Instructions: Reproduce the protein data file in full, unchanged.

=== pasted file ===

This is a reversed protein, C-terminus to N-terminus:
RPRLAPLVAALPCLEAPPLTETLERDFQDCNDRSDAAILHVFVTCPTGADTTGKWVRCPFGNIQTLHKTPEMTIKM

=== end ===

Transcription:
This is a reversed protein, C-terminus to N-terminus:
RPRLAPLVAALPCLEAPPLTETLERDFQDCNDRSDAAILHVFVTCPTGADTTGKWVRCPFGNIQTLHKTPEMTIKM